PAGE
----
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WATERBURY EVENING DEMOCRAT. MONDAY, .MAY 23, 1904.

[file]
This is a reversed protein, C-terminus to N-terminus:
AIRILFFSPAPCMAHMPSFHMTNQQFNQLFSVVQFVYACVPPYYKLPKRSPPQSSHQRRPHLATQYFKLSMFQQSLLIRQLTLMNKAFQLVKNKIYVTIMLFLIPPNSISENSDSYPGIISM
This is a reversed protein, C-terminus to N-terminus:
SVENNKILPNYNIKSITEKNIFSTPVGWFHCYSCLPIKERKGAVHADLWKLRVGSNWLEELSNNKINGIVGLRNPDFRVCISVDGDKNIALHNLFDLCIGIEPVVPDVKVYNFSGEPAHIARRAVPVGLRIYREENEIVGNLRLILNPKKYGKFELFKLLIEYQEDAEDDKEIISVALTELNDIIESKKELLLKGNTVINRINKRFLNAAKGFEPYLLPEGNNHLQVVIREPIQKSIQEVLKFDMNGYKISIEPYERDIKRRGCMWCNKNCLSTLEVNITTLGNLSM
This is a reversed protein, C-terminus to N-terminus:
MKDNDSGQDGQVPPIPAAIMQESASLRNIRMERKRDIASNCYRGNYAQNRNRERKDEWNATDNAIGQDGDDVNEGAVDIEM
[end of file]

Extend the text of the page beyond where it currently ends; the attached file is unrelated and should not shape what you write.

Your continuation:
Wash Straw FOR THE LITTLE FELLOWS A new and complete line of Washable Suits and Straw Hats just received. "ARE ; YOU INTERESTED? UITT R. R. HARDER&yVQ, 105 BANK SWAM THE BAG DAG. Ceneral Funston, Promoted ' For DrTry In the Field, Glvea Facta. PORTLAND, Ore., May 23. The fol lowing account of the swimming of the Bagbag river by General Funston at Calumpit, Philippine Islands, April 26, -1899, and the swimming of the Rio Grande the day following by two sol diers of the Kansas regiment has been given out by General Funston: "A body of 4,000 or more Filipinos who were on the faf side of the Rio Grande had been harassing the Ameri can forces. On April 26, 1899, General Funston, accompanied by a skirmish ing party, swam the Bagbag, a small stream about 100 feet wide, which is a tributary to the Rio Grande. This act has been confused with and magnified Into the swimming -of the Rio Grande the following day, April 27, by two soldiers from the Kansas regiment, which preceded the routing of the 4,000 Filipinos by forty-five American sol diers. v. , i "These soldiers carried a line with them, with. which they drew across a heavier one. To the latter a raft was fastened and drawn across. When for ty ifive soldiers and . General Funston had been ferried over, the detachment routed, tne Filipinos. , "I am glad to present the. facts vas they are and clear the matter up." , Husband Damagred Maiher. , NEW YORK, May 23. Thrusting his attentions upon Mrs.' Jerome D. Ged ney, wife of a prominent East Orange i (N. J.) attorney;! to the point of follow ing her while she was in. the company tf her husband, S. Garl Gerstle of the same place was beaten by Mr. Gedney and retired, badly damaged in"feelings Rnd personal appearance. . Seeking balm in Jefferson Market court, Geirstle was given another setback, by Magis trate Moss, who severely rebuked him or his conduct and discharged Gedney. Midshipman's Body 1 Fonnd. ANNAPOLIS, Md.. May 23. The body of Midshipman P. H. Brittlng ham, formerly of the third class of the United States Naval academy, who was drowned last Sunday, has been found floating in the Severn river. Democrat Readers will be Furnished SAVE THIS For eight of these coupons and 09 cents we will furnish.-for a time.' Democrat readers with a solid gold, fully warranted fountain pen, pol ished barrel, rubber cap, screw section, beautiful delivery worth- $l.v Perfect satisfaction guaranteed. You will wonder how you ever got along without It. Agencies where th pens can be obtained: Apotheoaries' Hall Co, Bank and South Main streets; Brooklyn drug store, 75(3 Bank street;! Cannon & Jones, 354 West Main street; N. A. Upham. 410 North Main" street; G. H. Burpee & Co, 854 South Main street; J. B. Ebbs, (the drug gist). East Main and Cherry streets. ' I A Danger S pot 1 f.r i l,it-,i.(llii'in-l1 il IW.i " I Mi mmJ Waterbury Proof. Frederick T. Ladd, machinist, living at 249 Bank street, says. I used Doan's Kidney rills and am glad of 'the chance ,"to recommend them to my friends as a most reliable remedy. I Buffered greatly on the muscles of my back. - Doan's Kidney Pills were recommended to me and I got a box from the H. W. Lake Drujjf Company. If they did not cure me I don't know what else did, for the pain vanished before I had taken half of the box and ' I have had no recurrence since." Doan's Kidney Pills are For Sale at all Drug Stores. . ; 50 Cents a Box. IPosfcer-rVliltJMrri Co., Buffalo N.Y. I i Ml uits and Hats 5QC : LJIP; STREET. - NEWS FROM TANGIER. Conmjl General Gnmniore Taking Active Steps to Release Captives. WASHINGTON, May 23. A very brief cablegram has come to the state department from Consul General Gum mere, at Tangier, Morocco, which con firmed the press reports that Ion Per dicaris, the, American citizen who, with his stepson, Cromwell Varley, a' British subject, were kidnaped by bandits, were being well treated by the Moor ish brigands by whom they were kid naped. '-'."'V'. ,' The consul general hopes to be able to report the release of the captives to the state department very soon. Mr. Gummere is moving . actively in the matter, his instructions being to se cure the release of Perdicaris as soon as possible. . ; Will Grant Bandit's Demands. TANGIER, Morocco, May 23. The sheereef of Wazan has left here to meet Raisuli, the bandit chief, who is said to be at Beniaros. Mohammed El Torres, representative of the sultan of Morocco at Tangier, has ' empowered the shereef to say that the government will grant all the. demands of Raisuli if Ion Perdicaris, the American, and Cromwell Varley, the British captive, are handed over immediately. The sol diers already have been withdrawn from the district where the bandits are located. Mobbed the Automobile. NEW YORK, May 23. Struck by a rock thrown by a member of an east side band which attacked her and her husband as they, rode in tun automobile in East One Hundred and Sixth street, Mrs. William C. Gotshall,-wife of the president of the New York and Port Ch ester, Railroad company, is sp seri ously injured that it is feared she may not recover. Delirious and suffering from concussion of the brain, she talk ed incoherently, while her husband, angry because her assailant had not been arrested, offered a reward for his capture. He bitterly criticised the ac tion of a policeman who had refused to aid him in a search for the members of the band. Mr. Gotshall had disturb ed some boys playing ball on the street in going past with his car. 1 witli a Solid Gold Fountain Pen. COUPON. J In the small of the hack, just above the hips, Is the danger spot a danger spot for pain and most aches of the back start there. There is a reason for this, and It lies in the kidneys, which v are located near the small of the back. Such pains should be called kidney pains--backache should be called kidney-ache. The secret of why Doan's Kidney Pills cur- backache quickly is that they reach the cause the kidneys. Neglect the earlier symptomg of kid ney ills and serious complications fol lowurinary disorders, rheumatic pains, diabetes, dropsy, Bright'g dis ease. ' STOESSEL'S FIGHT. Besiegers at Port Arthur Driv- en Back With Loss. f THOUSANb JAPS HORS DE CQMBAT luagian Battleship Orel Had Narrow Escape-Bojcntyr Wrecked at Vlad ivostokRelief Train Reach- ei Port Arthur, ( ' LONDON, May 23. A thousand Jap anese soldiers were killed or wounded in a" sortie made by General Stoessel's forces at Port Arthur, according to ad . vices received by the officials at St. Petersburg. c ' The battleship Orel, it was reported from the Russian capital, was badly damaged on her way to Cronstadt and narrowly escaped sinking. The story, of the Bogatyr's wreck finds credence In St. Petersburg despite official de nials, and it was reported from Kobe that she had been destroyed. Skirmishes took place north of Taku $fran, a Russian troop of cavalry sus taining heavy loss south of Fengwang cheng and north of Wonsan. The movements of General Kurokl's army remain a puzzle to the Russians. ' i A St. Petersburg dispatch says Gen eral Stoessel has made a successful sortie from Port Arthur, resulting in the defeat of the Japanese, with the loss of over a. thousand killed or wounded. The news has been received by the government. Details of the at tack are conflicting, and the. following account must be accepted with re serve:' ' V' ' ."The movement was carried out in combination with a train bringing iu war munitions and supplies and Gen eral Stoessel's force, communications being maintained by wireless telegra phy. The Japanese barred the route between the train and General Stoes sel's force, whereupon the Russians at tacked and .routed the Japanese. After the engagement General Stoessel's force, with the train, returned to Port Arthur.' ., ; General Stoessel, it is said, made a new distribution of his guns before hand in order to cover the force taking part in the sortie. The Russian troops fought . with ' the greatest bravery, breaking the Japanese line and driving back the troops for a considerable dis tance. ' , The Russians at Port Arthur, are in a desperate frame of mind, and they have made their desperation an excuse to sow the whole strait of Pechili with floating blockade mines. Not only have these diabolical ma chines been placed .off their own shores and in their own waters, but. it is reported that launches and Junks have been sent out to drop mines at, night or in fogs in waters likely to be used by the Japanese warships and transports. ' . " These mines have drifted Into the high seas and Chinese waters, where they constitute the gravest danger to J neutral ships. Several of them have i been seen near Weihalwei. ; , t . In . spite' of the continued denials from the Russian admiralty reports from Russian sources persistently re peat that the Russian protected cruiser Bogatyr is on the rocks near Vladivos- j tok. Her exact position is not reported, : but Rear Admiral Jessen is making ' determined efforts to save her, with good chances of success. j A Vladivostok report says Vice Ad- , miral Skrydloff arrived there - t 4:30 , o'clock yesterday afternoon, lie' was met at the Okeanski station, thirteen . miles outside' Vladivostok, by Major i General Voronetx and deputations of the military, naval and municipal au- 1 thorities and was presented with bread and salt 1 Entering the town, the ad miral drove to the pier, escorted by Cossacks, and boarded the cruiser. Ros sia, on which a short service was held. The chaplain sprinkled and blessed the admiral's flag before it was run up to the masthead, where it was greeted with a salute from all the "cruisers in the harbor. The admiral addressed the officers and crew of the Rossia, say ing: ? v "The emperor orders me to convey bis greeting and loyal thanks for your gallant services, in , consideration of which he reduces your tour of sea duty to three years." A St. Petersburg . report says that Viceroy Alexeieff tendered his resigna tion to the emperor, giving ill health as the reason for hls.desire to be relieved, but that the emperor persuaded him iu a gracious telegram to remain at his post. '. . During a reconnoissance of Port Ar thur made by Admiral Togo a shell hit the torpedo boat destroyer Akatsuki, killing one officer and twenty-four men. St. Petersburg reports say General Kuropatkin has sent the following tel egram to Emperor Nicholas: "From reports received I have con cluded , that the first Japanese army is concentrated as follows: Two divi sions at Fengwangcheng and its en virons and one divisions at Habalin, halfway between Siuyen and Feng wangcheng. It is stated that Feng wangcheng is being fortified." - Freight Traffic Tied Up. ,. NEW YORK, May 23. - Although traffic between New York and New England is almost at a standstill, offi cials of the New York, New Haven and Hartford Railroad company here declared that ; they would not dream of discharging William McCarthy, an assistant foreman on the Fall River line pier, whose retention precipitat ed a strike of freight handlers. Since the strike began the International Freight Handlers' and Warehouse men's union has formulated new de mands, but it is generally agreed that McCarthy remains the main bone of contention. Turkey to Take Harsh Measures. CONSTANTINOPLE, May 23. It is said that the authoritie-j contemplate destroying all Armenian villages in the Sassun district of Asia Minor in order to prevent the concentration of insurgents in the mountains and the installation of the villagers on the plain, where they may be better su 22Y KID. I tell you what, you'll seldom find a kid Much smarter than the one 'at calls me "Paw;" If I begun to tell you what, he did, ' ' The trouble 'at he gives me . an' hla ... Maw, Twould take a month o' Sundays, I sh'd say. ' : ' ' ' ' He's alius cuttln' up tome sort o' shine, An' then, by Jucks! he's got the slickest ' way ' .-' O' workin' me, that little kid o' mine. , The racket 'at he makes around the place Beats all g'lt out, forgone .as small as 'him; ' - ' ": The heap o' dirt he gits upon his face An' han's is suthin won'erful. The limb ' Keeps both of us a hustliri' 'round, an' then We sorter make him toe a line. But I can't keep a mad up at him when I think. It's Jest that little kid o' mine. It's kinder lonesome when them noises . ' cease , , At night an' he is tucked up in his bed.' We reerllae 'at quiet isn't peace, . An' ruther have him 'iouia a raisin' ' Ned. : I tiptoe up to where he lays asleep, , All rosy an' I ask the Pow'r Divine 'At If It's all the same to Him, to keep The Devil in that little Kid o' mine. . , Kennett Harris, in Leslie's Monthly. Writh Interest Accrued t " ' . ; .' . By WILLIAM McLEOD RAINE (Copyright, 1804, by Dally Story Pub. Co.) , TT WAS the night of the- battle. A 1 young man, one might better say a boy, crawled wearily to the rail fence against which two armies had charged and', recharged in their efforts to dis lodge each other earlier in the day. The lad pulled himself with difficulty to the top rail, rested there a minute in the shine of the moon, then slipped into jthe shadow of the woods beyond. He went painfully, with a drag to one of his legs that told of a wound. Once in the woods, he came on a little huddle of dead men where a screaming shell had exploded and worked havoc. He passed the grim sight without the least emotion, for in the past 24 hours his ca pacity for feeling had been strained to the limit. ' . For some miles he followed a cow path through the woods,' which took a gradual rise, that led towards the hills. The forest opened to a large clearing, near the front of which was a big, ramb ling southern house. From the windows a cheerful light cut into the gloom of the night. The young man looked at it wistfully, ; envying , those within the good cheer and comfort they were en Joying. He was cold and stiff, and the throbbing pain of his wound had sapped not p. little at his nerve. He knew of a homestead up in Illinois .where the lights were shining at that moment, where his mother and his younger brothers sat about the fireplace, and re "membered'the father and the son who had answered their country's'' call to arms. A great wave of homesickness swept over the lad, and he leaned against a tree and gave way to his self-pity. ; It must have been some minutes later that there came to him an intangible sense of another presence. He slewed his head round, then swung his body with pistol in hand. But, the weapon was quite unnecessary for defense, since those who " gazed at him were only a girl and a child clinging to her hand. The girl was perhaps 18, and the other a lad of about nine. They looked at him with grave concern, taking in with big eyes the young1 man's haggard face and disheveled appearance. Then after a silence. "You.aYank?" asked the child. "Yes," returned the. man In the blue uniform. . v "Ain't you feelin' peart, Yank?" The young man summoned rather a wan smile. "Not very. ' I'm about tuck ered out." .. ' . ) ' "You were in the fight. You're wound ed," cried the girl, with eyes dilated. f "My wound isn't much, but it has grown stiff." . "You must have It attended to. You must come to the house," she cried, im pulsively. He stared; but she waited for no answer. "Can you walk?" she demanded. . It was several seconds before he spoke. "I guess I'll not go to the house." "Not come to the house? Why, of course, you will. If you can't walk, I'll send the boys for you." : Her quick insistence, her sweet south ern intonation, were both charming to him, but he did not care to risk a rebuff by her people. . ' v ; "You forget I'm a Yank." "No, I don't . When you are well I'll hate you, because I hate all Yanks. But now you're sick. I reckon I don't hate any sick people." "But your people?'! he suggested. "I reckon my people have got hearts," she said, Indignantly. "Come along, Yank," said the boy. "My name's Willie Moseby. Her's is Rowena. What's yours?" "Robert Shively," returned the Yank, limping along with them toward the house. . Rowena noted for a minute the. dif ficulty with which he walked. "You might lean -on me," she urged, presently. "And sowith a hand on the shoulder of the friendly enemy, Shively limped to the hcuse of Capt. Moseby, of the Third Arkansas confederate volunteers. It is possible that Mrs. Moseby was not. exactly delighted at first to have a wounded Yankee foisted on her hospi tality by her impu'sive daughter, but her motherly heart soon warmed to his forlornness. She would not hear of his leaving next day, but with southern warmth insisted on his remaining till he was quite rested and. recovered. The war had denuded them of many of the comforts of life, but the best they had they lavished on him. In order to avoid the chance of detection, they fitted out V the young man with an old suit of Capt. Moseby's. , . . It was several days later that a young confederate cavalry officer rode up to this house and swung from his horse with a shout. The negroes came grin ning around him to relieve him of his, horse and to appropriate his good hu mored jests at their expense. From the house Master Willie ran out with a rush, and Rowena and her mother came in a more dignified fashion to the porch to welcome him, the former blushing very prettily. With ' the household in gen eral sunny Dick Harville, lieutenant of scouts in Melville's rangers, was a de cided favorite; with Miss Rowena he was much more than that ' Robert Shively, watching her from the rear, feared that it was all up with the hopes that had grown so rapidly in his heart during the past week. This dash ing young lieutenant of scouts had pre empted the claim he wanted to take up. Harville recognized in the other a more than , possible rival, but he met him cordially, except for the swift chal lenge of his eyes. "Glad to know you, Mr. Shively. I see by your limp you've got a furlough." The confederate was referring to his wound. "May I ask what regiment you belong." ' " "Ninth Illinois infantry," replied Shively, with prompt hostility. ; ' Harville did not wink an eyelash at this astonishing information. "Oh, 1 see. Got your furlough,, I suppose, in1 that little tussle we had with you down by the Walker mill last week?" The Yank nodded. "I was heading for the hills when Miss Moseby's kind- ness captured me,'he explained. ' "I reckon you're not pining any about being a prisoner, are you?" suggested the confederate lieutenant. ' . "I'm trying to bear up under it," agreed the other. "Well, there are worse prisons, and you are likely to help fill one of them if you, tell every gray uniform you see that you belong to the what d'ye call 'em Illinois infantry,"' Harville told him, carelessly. That afternoon the four young, peo ple went out after pecans. Since Har ville was to leave that evening, the Yank thought it only fair to draw Willie away from them in order to give the lieutenant a chance to see her alone. Willie and he picked for an hour or more, then drifted back toward where they had left the others. The young northerner was some yards in advance, and as he picked his way through the brush he saw something tha brought him to an abrupt halt! Harville. held Rowena in his arms and was kiss ing her. The girl's charming face was, upturned to hla in a rapture of love. , ; Shively turned and made a pretense of calling Willie, so as to apprise them of his approach. When they broke out of the thicket upon the lovers Rowena's long eyelashes were cast shyly down over her happy black eyes, but Lieut. Harville smiled boldly across at the union private in a bpyish triumph which had wiped out his dislike: He left that evening, an ac cepted lover, and an hour later Shively said b is good-byes and slipped away into the night. !';' ;'. His heart wound was not by any means incurable, and some years later Shive ly married a young woman from his own town. He moved to another state, and made a reputation as an able and com petent lawyer that soon became more than local. Political preferment came to him. He was successively congress man, governor, United States' senator and a member of the president's cabinet' His head grew gray with years and care, and except for very rarely no thought of ' Rowena Moseby ever came to his mind. He knew that she had married a Col. Harville, and he had no doubt that It was the lieutenant of that name whom he had known. ; ; , ' v Forty years after the war had closed his niemory was jolted Into recollection.5 In a newspaper he came across a state ment that Mrs. Rowena Harville was an applicant for the place of postmistress of the town of Moseby, and that her ap plication was backed by nearly every body in the town. The item went on to say that her husband was now an in valid and that, having lost their prop erty, she was now his sole support. That afternoon Robert Shively called on i the president, and told as much of the story as he could. Mrs. Harville was a democrat, but he asked for the ap pointment which she wanted. That day he had the pleasure of writing Mrs. Harville that her appointment as post niistress of the town of Moseby had been sent to the senate for" confirmation. There was rejoicing' in the home of one pair of old lovers In Arkansas that afternoon, for they drifted from poverty to comparative affluence by a good deed of one of them which, after 40 years, had come back with interest accrued. DEATH rOPHECY FULFILLED Aged Woman Declares Last Day Hai Come, Dons Burial Robe '. and Dies. ' ' ' With a presentiment that she woulii die, Mrs. Anna C. Paul, aged 80 years, donned her burial robes at her home in Ocosta, Wash., the other day and a few hours later passed peacefully away. Mrs. Paul had told her children sev eral days befpre that she would die on that particular day. That morning she arose at an early hour and told her sons that it would be her last day on earth. She proceeded to array herself in a neat black dress, which she had made the day before, and In which she requested to be buried. After kissing the members of her family farewell she laid down in her room, and, folding her arms, fell Into a peaceful sleep. Her sons allowed her to slumber an hour, but when they ap proached the bedside they were as tounded to find that she was dead. Mrs. Paul was a native of Germany, and leaves a husband and two sons. One son, Robert, is mayor of Ocosta, Hair Vlqor Losing your hair? Did not you know how easily you could Keep itr Ana prevent gray hair, alsor J. O. Ayer Co., juoweii, mans. . -' ' M Green Trading body with 20 green trading stamps with........ ....1 doz lemons, 10 green trading stamps. with 1 doz oranges, 30 green trading stamps with..!,.... 1 lb best butter, (30 green trading stamps with........ .......... .. .... .1 lb best coffee, 30 green trading stamps with ............................. 1 box cocoa, 10 green trading; stamps with.....;.. . .1 ?an soup, 10 green trading stamps with. ..'.2 cans pears, The Union; Supply Go Lilley Block, Naugatuck. 118 South Main St. Waterbury. Tel. 52-2. Tel. 711-4 Rome's Unearthed Treasures. I The discovery of antique vases of re markable merit in excavations beneath the surface of the Roman Forum has prompted the king of Italy to say that this place has become the center of at traction and the meeting place of scien tists and thinkers. - Were a system of subways, similar to those in Paris, Lon don and New York to be du&heneath the city of the Caesars, what treasures might be unearthed! Were It possible, too, to turn aside the current of Father Tiber, and to explore its bed thoroughly, what discoveries might be madel Inexpensive Salads.' ' ' The tops of young beets or radishes make good salads. Boil them in salted water, chop and allow them to get very "cold, when dress -with plain' French dressing. Y Garnish with radishes cut tulip fashion. Household Journal. SPAIN, BROWN CRANE . Funeral Directors and Embalmers. Cor East Main and Spring Sta, Opposite Poll's Theater. ; Prompt .attention, best service, mod erate charges. An up-to-date undertak ing establishment, opeh night and day. Telephone 123-5. Ambulance on call. ASSESSORS' NOTICE. The assessors of the' city Waterbury will be in session from June 1, 1904, to July ,1, 1904. Hours, 9-12 a. m., 2-3 and 7-8 p. m., to receive lists'of all persons liable to pay taxes in said city. All property to be listed at full value, v ' WILLIAM' E. BEECHER, MARTIN J., M'EVOY, GEORGE L. JENKS, . . Assessors. 5-14-16 SAVE YOUR DISCOUNT; The Democrat subscription ; is '$5 per year and if paid in advance a dis count of 10 per -cent Is allowed. Or those preferring to take advantage of our magazine offer "can have the Woman's Home Companion, a maga zine that ranks with tne best sent to their address frwe of charge. Bills are sent to subscribers at the begin ning of , the term, so that those who wish can take advantaire of the offer. FIRE ALARM. 4 Cor South Mam an j rand sta. . 5 ScoviH Manufacturing Co (P.) , 6 Cor Bridge and Magill sta. 7- Exchange Place. 12 Roffers & Bro (P.) ' 13 Cor .East Main and Niagara ats. ; 14 Cor East Main and Wolcott road. 15 Cor Cor High and Walnut sts. 16 Cor Eact Main and Cherry sts. 17 Cor East Main and Cole sts. , 21 Cor North Elm and Kingsbury sts 23 Burton street onglno house, s 24 Wtiterbury Manufacturing Co (P) 25 Cor North Main and North sts. 26 Cor Buckingham and Cooke sts. 27 Cot Grove and Prospect st. . 28 Cor Hillside aventiw and Pine sti. 29 Cor Ludlow and N. Willow sts. 31 Cor Bank and Grand sts. 82 Cor Rlversttle and Bank sts. 34 Cor W. Main nnd Watertown rd. 85 Conn R'y & L't'g Co. car h'se (P RC Waterbury Brass Cot F) 87 Cor Cedur and MeaOow sts. 158 Cor Grand and Field sts-. , k 42 Cor South Main and Clay sts. 43 New England Watch Co (P 45 Benedict & Burnham Mfg Co. (P) 40 Waterbury Buckle Co. (P) . 47 Cor S. Main nnd WasbJngto? sts. di Cor Baldwin and Hlver sta. R2 Cor Franklin nnfl iJnion stfc. . R3 Waterbury Clock Co, case fac.(P)i f,4 Cor Clay nnd Mill r.n Cor Liberty and River sts.' f7 No 5 hose house. 58 Cor Baldwin mnd Stone sts. R2Cor Doollttle alley nnd Dublin sti 72 Cor West Main nnd Willow sts. 73North Willow st. cor Hillside. 74 Cor Johnson and Watervlll sts. J42 Wolcott st. beyond Howard. , Cor Enst Main nnd Welton t 173 East Main street, opposite Poll's. 12 The Piatt Bros Co. CP) IS TTnmmond Bnckle Co. fPV fI4 Waterbury Clock Co rn'v't fa (P) 210 Cor North Main and Grove sts. 5K1 Cor Tfonn-vTTHI nnd Wnrd st. j3t Junction Cooke pnrt N. Main st. 20; Cor Abbott and Phoenix avenue3. J72 Grove, bet Central ft Holmes nvs. fU1 s. N. E. Telephone r?o building (P) 812 Cor Bnnk an Vendow sts. 813 Randolph ft Clowes (P) . 814 Plume ft Atwooi? fP ' jliru-Amerlcan Rfnc Co. CP) 810 Electric Wght Station (P)- 8is TTolme. Booth ft Haydens (PJ 821 No 4 Hose House. 823 Cor Washington nve ft Porter sta 824 CorC'mrles nnfl Porter sts. 825 Cor Simons st ft Washington ar. 871 city Lumber ft Coal Co. (P) 412 Tracv Bros (P) 432 Cor Liberty and S. Main sts. 451Steele ft Johnson Mfg Co. (P)" 6P2 Cor Baldwin and Eye sts. fP Private. SIGNALS. 1. On Ftroko calls superintendent to the City hall. 1-1. Two strokes, fire out. reca,!. 1-1-1. Three strokes. 12 m iV p. m. 1-1-1-1-1-1-1-1-11. Ton stroEos quick mill Indicate a general alarm end will pall the entire force Into serrlca. Stamps to Everyv Everything- 203 30c 30c 35c 25c 10c 25c GALA HOLIDAY Waterbury. Wed May 25 SIG. SAUTELL CONSOLIDATED RAILROAD . . . SHOW Will Exhibit, Rain or Shine, In WATERBURY TWICE, nlnit on WEDNESDAY, 2y TWICE, 2 Circuses, 2 Mnseums, 2 Menageries( 2 Hippodromes and Big Wild West. See the Big Free Street Parade at 10 a. m. 5-19-21-23-24 . :. . ; : ..: . ; -v, TIME TABLE. HIGHLAND DIVISION. Traing leave Meadow street station for Boston, Hartford and way stations at 7:00 and 8:38 a. m.; 1258, 3:30, 87 p. m. Trains arrive at Meadow street sta tion from Toston, Hartford and way stations lat 8:05, 11;40 a. m.; 1:45, 60 and 738 p. m. Trains leave Meadow street station fro New York, Fishkill Landing, Dan bury and way stations at 8:13 (a. m.; and 1:50 and 6:24 p. m. , Trains arrive t Meadow street sta tion from New York, Fishkill Landing, Danbury and "way stations at 8: 36 s, m.; 12:34 and 8:04 p. m. . SUNDAY TRAINS. Leave Meadow street station at 8:30,, 10 .-05 a. m.; 2:00, 5:05 and 7X p. m. Arrive at Meadow street station at 9:50, . 11:30 a. m.', 4:50, 6:50 'and 8:50 P- m. :i . ' ' ", a NAUGATUCK DIVISION Trains leave Bank street station fo New York, Bridgeport, New Haven and other places south at 6:35, 7:55, 10:52 a. m.; 1:40, 3:05 4:40, 6:15 and 8:00 p. m. Trains arrive at Bank street station from New York, Bridgeport. New Hav en and. way stations at 7:14, 8:23, 9:05, 9:05. 10:58 a. m.; 1:24. 3:40, 5. -20, 6:30 6:48, 8:48 p. m.; 12:39 a. m. Trains leave Bank street station for Win s ted and way stations at 8:23 10:59 a. m.; 3:41. 5:22 (Watervl lie on-, ly 6:48 and 8:48 p. m. fPitnlna 'nimU.t T)'.mL nlM.nft m4-n4-l xiaius aiitve a l xuaji. euccv duiuo. from Wlnsted and wav stations at 6:35 7:55, 0:152 a. m.; 3:05, 5:47 (Water ville) 6:15 p. m. Trains leave Bank street station for Watertown and way stations at 6:43, 8:28, 11:03 a. m.; 1:30, 3:45, 5:10, 6;12, 6:53, 8:53 and 11:20 p. m. Trnlna nHv nf Rjrtlr ctraf tnt!!n from Watertown and way stations at. 6:40, 7:47, 10:31 a. m.; IKK), 2:56, 4:30, 5:52, 6:45, 7:45, 11:16 p. m. . . SUNDAY TRAINS. Leave Bank street station for York, Bridgeport and New Haven at 7:05. S:50 a. m.; 1:30, 5:10 and S'OO p. m. Arrive at Bank street station from New York, Bridgeport and New Ha ven 'at 9:53 a. m.; 1:13, 7:52, 9:35 p. m. Leave Bank street station for Water town and way stations at 9:58 n. in. and 8.-03 p. ra. . Arrive at Bank street station from Watertown laud "way stations at (3:52 a. m. and 4:58 p. m. - MERIDEN BRANCH. Trains leave Dublin street station for Mlddletown and way stations a$ 9:05 a. m. and 6:15 p. m. Trains arrive lat Dublin street sta tion, from Mlddletown and way sta tions at 7:50 a. m. and 3:58 pV m. Trains leave Dublin street station, for New Haven by way of Cheshire at 7:00, 11:45 a. m.; 4:01 p. m. Trains arrive at Dublin street sta tion from New Haven by way of Cheshire at 9:33 a. m.; 2 -30. 7:45 p. m. " SUNDAY TRAINS. Leave Dublin street station for New, Haven by way of Cheshire at 7:50, 11:00 a. m.; 5:50 p. m. Arrive &t Dublin street station from Ner Waven by way of Cheshire at 9:50 6. S3.; 3:45, 8:10 p. m. i . . . 1 1 1 , t r